Corporate prosecutions are cost effective. They don't require long and expensive trials, so there's less drain on agency resources. And the payday for the U.S. government can be a quarter or even a half billion dollars per case, swamping the top fines for individuals.
How do any of the above influence prosecutorial decisions, if at all? The DOJ and SEC would say they don't. In other posts, we'll look at the recent enforcement track record, and we'll try to see things from the perspective of the prosecutors.
Something big, very big, is happening in FCPA enforcement. The top ten FCPA settlements of all time involve penalties of $2.8 billion. The top six happened in just the past 20 months and account for 95% of that, or $2.67 billion.
So far this summer, Snamprogetti / ENI of Italy and Technip of France each paid more than a third of a billion dollars to resolve FCPA offenses. Just three years ago, the biggest settlement on record was Baker Hughes' $44.1 million payment, and that amount electrified the FCPA world. Who could have guessed that only a few years later, settlements that size would hardly get a glance, and payouts eight times bigger would become the norm.
As we ride this hockey stick toward heaven, we need to ask some questions. Like, are mega-settlements good for compliance or do they simply put a price tag on non-compliance? What about shareholders? They're innocent of the corruption but ultimately pay the tab. Why do five of the top six settlements involve non-U.S. corporations? Do giant penalties punish wrongdoers or shield top executives from criminal prosecution? And do they distort enforcement decisions in ways we don't yet understand?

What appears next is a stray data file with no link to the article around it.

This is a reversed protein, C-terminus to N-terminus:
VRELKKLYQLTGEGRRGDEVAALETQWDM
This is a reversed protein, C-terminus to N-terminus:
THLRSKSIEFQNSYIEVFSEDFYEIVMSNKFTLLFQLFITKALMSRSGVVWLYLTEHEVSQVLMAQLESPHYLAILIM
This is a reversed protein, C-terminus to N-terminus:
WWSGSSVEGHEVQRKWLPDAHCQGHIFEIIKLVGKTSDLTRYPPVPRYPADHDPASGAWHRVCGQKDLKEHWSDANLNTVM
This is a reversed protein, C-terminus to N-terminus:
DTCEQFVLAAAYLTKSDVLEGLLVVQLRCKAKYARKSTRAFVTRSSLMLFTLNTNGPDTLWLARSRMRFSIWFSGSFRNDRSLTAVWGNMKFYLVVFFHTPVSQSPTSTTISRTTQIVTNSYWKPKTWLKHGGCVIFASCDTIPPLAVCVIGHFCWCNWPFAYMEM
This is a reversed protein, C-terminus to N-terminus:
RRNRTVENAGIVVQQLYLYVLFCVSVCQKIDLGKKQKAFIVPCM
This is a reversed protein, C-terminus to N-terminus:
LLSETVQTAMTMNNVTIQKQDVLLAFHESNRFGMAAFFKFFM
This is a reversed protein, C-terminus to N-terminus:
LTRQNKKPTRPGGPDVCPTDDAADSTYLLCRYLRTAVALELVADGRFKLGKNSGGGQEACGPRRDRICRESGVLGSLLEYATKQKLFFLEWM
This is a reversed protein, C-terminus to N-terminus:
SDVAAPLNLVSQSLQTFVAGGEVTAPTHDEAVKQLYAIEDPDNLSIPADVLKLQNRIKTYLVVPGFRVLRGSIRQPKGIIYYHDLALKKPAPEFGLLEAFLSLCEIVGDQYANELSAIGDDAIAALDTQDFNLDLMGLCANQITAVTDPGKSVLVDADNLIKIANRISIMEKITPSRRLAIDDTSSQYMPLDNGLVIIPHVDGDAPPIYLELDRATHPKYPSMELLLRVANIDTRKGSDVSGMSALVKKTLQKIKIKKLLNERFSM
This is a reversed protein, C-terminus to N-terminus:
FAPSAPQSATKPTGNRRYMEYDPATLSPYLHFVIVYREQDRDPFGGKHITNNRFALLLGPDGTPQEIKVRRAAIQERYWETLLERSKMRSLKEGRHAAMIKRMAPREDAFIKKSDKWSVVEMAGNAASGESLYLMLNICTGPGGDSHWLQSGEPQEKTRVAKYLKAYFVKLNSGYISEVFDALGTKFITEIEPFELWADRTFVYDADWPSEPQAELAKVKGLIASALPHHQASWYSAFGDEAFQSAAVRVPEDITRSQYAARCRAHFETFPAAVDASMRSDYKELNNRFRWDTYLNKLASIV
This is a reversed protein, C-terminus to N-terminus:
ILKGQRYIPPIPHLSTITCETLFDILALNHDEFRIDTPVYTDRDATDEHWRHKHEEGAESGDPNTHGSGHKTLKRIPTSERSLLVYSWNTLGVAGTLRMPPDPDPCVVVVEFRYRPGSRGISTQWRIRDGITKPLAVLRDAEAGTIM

Those are some of the questions. Ruminations to follow.
There hasn't been a new FCPA enforcement action from the DOJ since Daimler's on April 1 and only Dimon's from the SEC. That's strange. The first three months of this year were the busiest in FCPA history. But since then, hardly a peep.
With around 150 cases pending and pressure building to resolve long-standing actions involving Panalpina, Technip, ENI, ABB, Alcatel-Lucent, Pride International, Inc., Alcoa, the medical device makers, and pharmas, you have to ask: Where are the enforcement actions for April and May?
In a typical year, we'd expect a couple of actions a month; this year, we'd expect more. So what's happening?
Here are a few guesses:
- Changing horses. Mark Mendelsohn, head of the DOJ's FCPA unit, left government service in mid-April. His departure would be a natural time for those still there or newly arrived to take inventory -- to use the white board to plot their present location and itinerary for the coming year.
- Resources are stretched. With all the pending prosecutions, including the 22-defendant shot-show case, the DOJ's FCPA group has to be stretched. Maybe they're taking a couple of months to catch their breath, bring in reinforcements, and lift their eyes above the trenches to make sure they aren't about to make any big mistakes.